Title: 1555 - New Zebrafish Models for Human Craniofacial and Skeletal Diseases


Melissa LaBonty, Tufts University
Viktoria Andreeva, Tufts University
Nicholas Pray, Tufts University
Wolfram Goessling, Harvard Medical School
Pamela Yelick (Presenter)
Tufts University


Objectives: Objectives: Our research focuses on mineralized tissue development, homeostasis, disease and regeneration. Craniofacial and skeletal defects are prevalent birth defects, occurring in more than 1/700 live births. Craniofacial and skeletal defects can also result from cancer resections, sports injuries, accidents and battlefield trauma, resulting in significantly reduced quality of life. To address this significant health concern, we use the zebrafish model to perform gene discovery and functional characterizations of molecular signaling pathways regulating normal and syndromic mineralized tissue development. We apply knowledge generated from studies in zebrafish to devise new strategies for the prevention and treatment of human mineralized tissue disease, and to devise more effective tissue engineering strategies for the repair and regeneration of human mineralized craniofacial and skeletal tissues.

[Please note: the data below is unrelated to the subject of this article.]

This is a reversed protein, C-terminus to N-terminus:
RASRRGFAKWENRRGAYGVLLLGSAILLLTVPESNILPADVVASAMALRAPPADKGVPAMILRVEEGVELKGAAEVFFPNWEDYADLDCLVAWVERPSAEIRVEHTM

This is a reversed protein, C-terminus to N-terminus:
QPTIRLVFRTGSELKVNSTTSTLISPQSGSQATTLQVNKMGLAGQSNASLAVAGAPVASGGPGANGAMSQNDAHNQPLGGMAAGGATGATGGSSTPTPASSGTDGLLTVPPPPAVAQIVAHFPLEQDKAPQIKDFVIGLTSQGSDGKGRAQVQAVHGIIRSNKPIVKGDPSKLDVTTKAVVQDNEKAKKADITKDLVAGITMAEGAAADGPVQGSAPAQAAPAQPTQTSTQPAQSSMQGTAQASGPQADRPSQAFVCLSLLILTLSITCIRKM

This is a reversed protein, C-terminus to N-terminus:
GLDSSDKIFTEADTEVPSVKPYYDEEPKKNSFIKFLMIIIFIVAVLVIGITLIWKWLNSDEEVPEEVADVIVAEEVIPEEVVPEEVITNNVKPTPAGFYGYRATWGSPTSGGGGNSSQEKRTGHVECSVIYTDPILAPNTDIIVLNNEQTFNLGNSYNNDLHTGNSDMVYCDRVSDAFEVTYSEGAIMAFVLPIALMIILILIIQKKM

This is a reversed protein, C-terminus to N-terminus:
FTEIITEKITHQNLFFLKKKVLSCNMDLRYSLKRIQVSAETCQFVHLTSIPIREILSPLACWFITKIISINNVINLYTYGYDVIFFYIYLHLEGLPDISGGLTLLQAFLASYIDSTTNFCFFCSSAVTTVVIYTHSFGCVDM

Methods: We performed a large-scale, forward genetic, chemical mutagenesis screen in zebrafish to identify early lethal and adult viable mineralized tissue mutants. We used mineralized tissue staining, IHC/IF to characterize each mutant.

Results: We identified a variety of zebrafish mutants as models for human mineralized tissue diseases including: Treacher Collins Syndrome; vertebral disc disease; scoliosis; hemifacial microsomia; midface hypoplasia; osteoporosis; degenerative disc disease; Osteogenesis Imperfecta (OI) and extremity malformations. We are currently performing Next Generation Sequencing to identify candidate alleles, for further validation studies.

Conclusions: We have successfully identified novel zebrafish mutants relevant to a variety of human craniofacial and skeletal diseases. These studies are anticipated to significantly improve our current knowledge and understanding of molecular signaling pathways regulating normal mineralized tissue development and disease, and to provide inroads into new molecular targets and strategies to treat and prevent a variety of human mineralized tissue diseases. These studies were supported by NIH/NIDCR R01DE018043 (PCY) and NIH/NIDCR R21 AR065761 (PCY).

This abstract is based on research that was funded entirely or partially by an outside source:
NIH/NIDCR R01DE018043 (PCY) and NIH/NIDCR R21 AR065761 (PCY).

Disclosure Statement:
The submitter must disclose the names of the organizations with which any author have a relationship, the nature of the relationship, and the clinical or research area involved. The following is submitted: NONE

Sponsoring Group/Network